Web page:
The new national health care system has sparked intense debate and disagreements, but there’s one program provision that most people can agree with, says N.C. State University economist Mike Walden.
“Of course, we’re talking about the Affordable Care Act. Of course, some people call it Obamacare. And I think it does address one problem that we’ve seen in our health-care system in a way that is both going to save money as well as increase the quality of care. And the problem is that patients, particularly older patients, often will perhaps go into the hospital for a procedure, for care, they’ll be released and then they won’t follow through, unfortunately, on doing the things they need to do to stay healthy. They won’t eat better. They won’t exercise. In some cases, they won’t even take their prescribed medications. And so they’re back in the hospital in a rather short period of time. And, of course, that costs not only the person but costs the public sector, in terms of insurance, a lot of money.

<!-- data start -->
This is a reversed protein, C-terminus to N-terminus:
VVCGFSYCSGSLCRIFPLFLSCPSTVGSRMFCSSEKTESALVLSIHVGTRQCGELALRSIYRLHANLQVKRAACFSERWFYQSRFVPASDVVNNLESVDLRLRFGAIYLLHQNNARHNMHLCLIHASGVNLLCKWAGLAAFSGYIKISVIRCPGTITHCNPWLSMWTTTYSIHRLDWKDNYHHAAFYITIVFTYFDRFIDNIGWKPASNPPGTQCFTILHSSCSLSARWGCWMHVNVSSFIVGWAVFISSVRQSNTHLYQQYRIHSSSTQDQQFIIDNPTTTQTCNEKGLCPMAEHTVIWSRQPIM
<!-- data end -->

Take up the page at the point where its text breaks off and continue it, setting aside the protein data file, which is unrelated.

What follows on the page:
The Affordable Care Act is going to penalize hospitals if they see that patients that went through a procedure are back in the hospital within a rather short period of time. So what this is doing … is motivating hospitals to begin to monitor patients after they’re released (with) visits (or) phone calls to make sure those patients are doing the kinds of things that they should do.
Insurance companies are also getting in on this also. This has a tremendous possibility of saving a large amount of money, and so I do think this is a change that probably we can all agree upon.